Job did not charge God with wrong because he did not want to upset his positive speech, positive thoughts and positive faith to attract positive things into his life. Little did Job realize that another divine council meeting would take place and a second wave would follow.

Fact is, Job did not have a personal relationship with God, it was a distant relationship

I had heard of you by the hearing of the ear;” ‭‭Job‬ ‭42:5‬

Just to drive the point home that Job with his lips was refusing to say what was in his heart consider,

“but he who fails to find me injures himself; all who hate me love death.”” ‭‭Proverbs‬ ‭8:36‬

Simultaneously consider the details Scripture emphasizes.

“But he said to her, “You speak as one of the foolish women would speak. Shall we receive good from God, and shall we not receive evil?” In all this Job did not sin with his lips.” ‭‭Job‬ ‭2:10‬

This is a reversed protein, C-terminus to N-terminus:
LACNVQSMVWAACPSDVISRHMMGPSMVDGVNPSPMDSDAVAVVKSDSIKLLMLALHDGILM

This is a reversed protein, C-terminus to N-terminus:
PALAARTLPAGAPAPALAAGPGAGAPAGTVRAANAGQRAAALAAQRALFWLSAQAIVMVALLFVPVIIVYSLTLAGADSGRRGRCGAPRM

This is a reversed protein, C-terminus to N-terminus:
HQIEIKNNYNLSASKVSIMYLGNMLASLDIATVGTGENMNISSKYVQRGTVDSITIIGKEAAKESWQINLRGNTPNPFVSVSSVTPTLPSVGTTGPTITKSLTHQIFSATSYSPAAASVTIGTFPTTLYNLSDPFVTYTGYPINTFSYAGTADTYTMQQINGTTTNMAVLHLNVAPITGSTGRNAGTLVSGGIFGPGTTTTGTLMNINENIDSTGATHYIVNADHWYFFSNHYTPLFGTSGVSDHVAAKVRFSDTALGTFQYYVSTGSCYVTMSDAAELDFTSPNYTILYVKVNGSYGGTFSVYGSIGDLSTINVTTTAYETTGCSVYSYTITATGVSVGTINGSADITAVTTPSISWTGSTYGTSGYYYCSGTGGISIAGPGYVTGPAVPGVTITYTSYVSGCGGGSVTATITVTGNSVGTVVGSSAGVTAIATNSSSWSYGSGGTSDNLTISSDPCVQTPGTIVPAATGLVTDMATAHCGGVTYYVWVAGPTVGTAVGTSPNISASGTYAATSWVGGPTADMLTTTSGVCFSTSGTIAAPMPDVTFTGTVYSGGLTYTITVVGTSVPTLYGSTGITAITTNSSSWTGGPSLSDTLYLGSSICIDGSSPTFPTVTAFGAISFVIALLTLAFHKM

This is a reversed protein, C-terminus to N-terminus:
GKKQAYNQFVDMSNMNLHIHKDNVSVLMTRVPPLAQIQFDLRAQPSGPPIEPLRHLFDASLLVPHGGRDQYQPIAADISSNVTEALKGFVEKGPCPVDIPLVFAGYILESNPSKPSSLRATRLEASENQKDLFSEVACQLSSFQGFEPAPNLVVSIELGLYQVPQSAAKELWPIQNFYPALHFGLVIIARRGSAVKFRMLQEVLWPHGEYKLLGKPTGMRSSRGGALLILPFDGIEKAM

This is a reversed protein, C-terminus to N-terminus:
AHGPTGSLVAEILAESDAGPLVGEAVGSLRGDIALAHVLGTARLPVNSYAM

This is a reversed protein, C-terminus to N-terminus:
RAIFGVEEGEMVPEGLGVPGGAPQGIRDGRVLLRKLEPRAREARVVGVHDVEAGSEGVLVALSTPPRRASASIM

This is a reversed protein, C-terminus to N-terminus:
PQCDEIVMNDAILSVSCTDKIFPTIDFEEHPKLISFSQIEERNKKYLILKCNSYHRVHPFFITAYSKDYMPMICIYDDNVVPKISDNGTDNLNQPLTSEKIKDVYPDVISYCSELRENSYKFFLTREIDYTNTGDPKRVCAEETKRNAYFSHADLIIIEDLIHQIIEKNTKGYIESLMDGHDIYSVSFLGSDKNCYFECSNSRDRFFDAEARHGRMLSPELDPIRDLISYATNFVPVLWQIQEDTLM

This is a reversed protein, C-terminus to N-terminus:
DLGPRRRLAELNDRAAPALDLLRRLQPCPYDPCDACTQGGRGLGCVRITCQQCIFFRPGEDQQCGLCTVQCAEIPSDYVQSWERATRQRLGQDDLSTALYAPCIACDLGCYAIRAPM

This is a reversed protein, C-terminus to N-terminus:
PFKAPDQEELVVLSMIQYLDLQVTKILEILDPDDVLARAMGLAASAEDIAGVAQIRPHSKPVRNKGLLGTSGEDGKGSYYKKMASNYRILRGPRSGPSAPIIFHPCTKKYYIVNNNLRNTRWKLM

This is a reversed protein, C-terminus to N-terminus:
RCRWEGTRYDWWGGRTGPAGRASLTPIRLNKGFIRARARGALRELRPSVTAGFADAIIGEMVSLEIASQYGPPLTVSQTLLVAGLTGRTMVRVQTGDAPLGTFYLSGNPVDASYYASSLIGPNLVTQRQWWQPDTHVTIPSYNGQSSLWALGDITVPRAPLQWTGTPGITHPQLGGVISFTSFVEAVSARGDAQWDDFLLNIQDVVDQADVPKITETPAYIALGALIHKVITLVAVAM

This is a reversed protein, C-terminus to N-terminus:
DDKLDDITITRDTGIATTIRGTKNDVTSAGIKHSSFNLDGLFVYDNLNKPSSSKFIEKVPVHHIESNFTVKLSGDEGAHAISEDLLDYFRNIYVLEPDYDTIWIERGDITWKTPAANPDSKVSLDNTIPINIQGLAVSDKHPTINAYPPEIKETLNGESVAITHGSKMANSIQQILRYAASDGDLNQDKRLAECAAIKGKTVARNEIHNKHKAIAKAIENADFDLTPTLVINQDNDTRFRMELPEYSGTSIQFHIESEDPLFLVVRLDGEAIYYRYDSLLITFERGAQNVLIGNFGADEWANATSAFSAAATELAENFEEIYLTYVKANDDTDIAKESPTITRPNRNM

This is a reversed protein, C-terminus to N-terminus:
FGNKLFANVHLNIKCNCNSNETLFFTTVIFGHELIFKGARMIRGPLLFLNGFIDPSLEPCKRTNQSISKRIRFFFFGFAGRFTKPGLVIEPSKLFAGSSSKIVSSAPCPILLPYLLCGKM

“Those who hate God love death” says the Scriptures. Was this not what Job was seeking? Did Job not love death and therefore without saying so directly hated God for his pain?

*““Why did I not DIE at birth, come out from the womb and expire? Or why was I not as a hidden stillborn child, as infants who never see the light? “Why is light given to him who is in misery, and life to the bitter in soul, who long for death, but it comes not, and dig for it more than for hidden treasures, who rejoice exceedingly and are glad when they find the grave?” ‭‭Job‬ ‭3:11, 16, 20-22‬ ‭

Job was exceptionally careful to lead an upright life, he got ‘righteous living’ down to a science all without ever having a relationship with the God of righteousness. And for that reason God had to stand against Job’s prideful way.